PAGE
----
“I really appreciate collaborating with our project partners, particularly the Regional Agriculture Landcare Facilitator, Liz Davis at the Central Tablelands Local Land Services. Together we’re able to bring more resources and opportunities to the Landcare community in the region. We also collaborate with our equivalents in the Central West region.” said Sharon.

“For me and the RLC role, the next three years is about supporting Landcare networks and groups to build skills, resources and opportunities to participate in environmental and sustainable agriculture activities. The future is about telling the Landcare story so that the broader community can see and value the contribution that Landcare makes to securing our future.”

Positive rainfall outlook for spring

The latest Climate Driver Update released by the Bureau of Meteorology suggests an increased chance of above average rainfall across much of Australia during spring. Climate models are indicating a 50% chance of La  Niña forming in 2020 and the possibility of a negative Indian Ocean Dipole (IOD) developing by early spring.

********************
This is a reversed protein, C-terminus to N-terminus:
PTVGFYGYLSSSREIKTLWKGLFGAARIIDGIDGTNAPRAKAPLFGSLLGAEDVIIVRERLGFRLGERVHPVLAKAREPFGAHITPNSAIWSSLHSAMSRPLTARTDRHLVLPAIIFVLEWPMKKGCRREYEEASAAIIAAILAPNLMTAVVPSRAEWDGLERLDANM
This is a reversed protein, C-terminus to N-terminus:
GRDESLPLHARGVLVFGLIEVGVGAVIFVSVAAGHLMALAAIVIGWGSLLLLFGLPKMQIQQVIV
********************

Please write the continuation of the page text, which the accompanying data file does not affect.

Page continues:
The forecast for spring is looking good, so how do we make the most out of all that water?

One of the best places to store water in our garden or on our farms is in the soil, where it will be available for plant growth long after the rain has stopped. But how do we make sure it gets in there?

Barren soil impedes the infiltration of water into the sub-soil layers. Soil which has been left bare forms an impervious layer on the surface so water runs off rather than soaking in.

The resulting run off causes erosion, washing valuable top soil into dams, creeks and rivers.

Ground cover, a layer of mulch or living plants, increases infiltration of water into the soil. In turn this reduces erosion by decreasing the amount of run off and slowing the flow of water over the surface.